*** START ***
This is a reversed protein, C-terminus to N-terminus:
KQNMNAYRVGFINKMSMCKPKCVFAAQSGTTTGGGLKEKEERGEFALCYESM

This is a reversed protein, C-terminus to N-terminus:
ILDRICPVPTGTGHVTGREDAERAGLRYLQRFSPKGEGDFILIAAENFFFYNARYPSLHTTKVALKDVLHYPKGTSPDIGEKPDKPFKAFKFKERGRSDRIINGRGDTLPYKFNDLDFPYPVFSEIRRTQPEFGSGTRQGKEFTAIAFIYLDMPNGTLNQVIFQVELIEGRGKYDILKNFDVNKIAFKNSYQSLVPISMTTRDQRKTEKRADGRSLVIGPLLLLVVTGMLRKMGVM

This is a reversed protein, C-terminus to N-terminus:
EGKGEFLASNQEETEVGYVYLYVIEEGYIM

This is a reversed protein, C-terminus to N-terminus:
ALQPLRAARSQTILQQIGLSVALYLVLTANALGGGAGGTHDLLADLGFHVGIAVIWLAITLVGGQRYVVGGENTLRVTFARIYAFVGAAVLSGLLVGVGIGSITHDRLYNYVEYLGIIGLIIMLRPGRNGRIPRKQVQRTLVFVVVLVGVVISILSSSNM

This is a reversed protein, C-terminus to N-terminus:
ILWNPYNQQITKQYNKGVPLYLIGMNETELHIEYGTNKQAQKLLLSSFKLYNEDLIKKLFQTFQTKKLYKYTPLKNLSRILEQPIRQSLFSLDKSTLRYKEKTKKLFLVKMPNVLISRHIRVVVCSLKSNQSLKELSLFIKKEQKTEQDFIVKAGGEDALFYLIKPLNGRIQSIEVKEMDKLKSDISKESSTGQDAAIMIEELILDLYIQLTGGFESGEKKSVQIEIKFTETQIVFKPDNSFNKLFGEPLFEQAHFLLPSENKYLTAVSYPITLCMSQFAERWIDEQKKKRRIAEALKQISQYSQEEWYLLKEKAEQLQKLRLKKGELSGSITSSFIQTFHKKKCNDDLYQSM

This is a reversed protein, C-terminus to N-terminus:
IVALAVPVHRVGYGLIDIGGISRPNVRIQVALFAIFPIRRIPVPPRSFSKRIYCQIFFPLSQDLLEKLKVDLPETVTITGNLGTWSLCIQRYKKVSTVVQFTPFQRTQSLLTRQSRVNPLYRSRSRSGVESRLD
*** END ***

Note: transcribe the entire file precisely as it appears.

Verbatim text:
This is a reversed protein, C-terminus to N-terminus:
KQNMNAYRVGFINKMSMCKPKCVFAAQSGTTTGGGLKEKEERGEFALCYESM

This is a reversed protein, C-terminus to N-terminus:
ILDRICPVPTGTGHVTGREDAERAGLRYLQRFSPKGEGDFILIAAENFFFYNARYPSLHTTKVALKDVLHYPKGTSPDIGEKPDKPFKAFKFKERGRSDRIINGRGDTLPYKFNDLDFPYPVFSEIRRTQPEFGSGTRQGKEFTAIAFIYLDMPNGTLNQVIFQVELIEGRGKYDILKNFDVNKIAFKNSYQSLVPISMTTRDQRKTEKRADGRSLVIGPLLLLVVTGMLRKMGVM

This is a reversed protein, C-terminus to N-terminus:
EGKGEFLASNQEETEVGYVYLYVIEEGYIM

This is a reversed protein, C-terminus to N-terminus:
ALQPLRAARSQTILQQIGLSVALYLVLTANALGGGAGGTHDLLADLGFHVGIAVIWLAITLVGGQRYVVGGENTLRVTFARIYAFVGAAVLSGLLVGVGIGSITHDRLYNYVEYLGIIGLIIMLRPGRNGRIPRKQVQRTLVFVVVLVGVVISILSSSNM

This is a reversed protein, C-terminus to N-terminus:
ILWNPYNQQITKQYNKGVPLYLIGMNETELHIEYGTNKQAQKLLLSSFKLYNEDLIKKLFQTFQTKKLYKYTPLKNLSRILEQPIRQSLFSLDKSTLRYKEKTKKLFLVKMPNVLISRHIRVVVCSLKSNQSLKELSLFIKKEQKTEQDFIVKAGGEDALFYLIKPLNGRIQSIEVKEMDKLKSDISKESSTGQDAAIMIEELILDLYIQLTGGFESGEKKSVQIEIKFTETQIVFKPDNSFNKLFGEPLFEQAHFLLPSENKYLTAVSYPITLCMSQFAERWIDEQKKKRRIAEALKQISQYSQEEWYLLKEKAEQLQKLRLKKGELSGSITSSFIQTFHKKKCNDDLYQSM

This is a reversed protein, C-terminus to N-terminus:
IVALAVPVHRVGYGLIDIGGISRPNVRIQVALFAIFPIRRIPVPPRSFSKRIYCQIFFPLSQDLLEKLKVDLPETVTITGNLGTWSLCIQRYKKVSTVVQFTPFQRTQSLLTRQSRVNPLYRSRSRSGVESRLD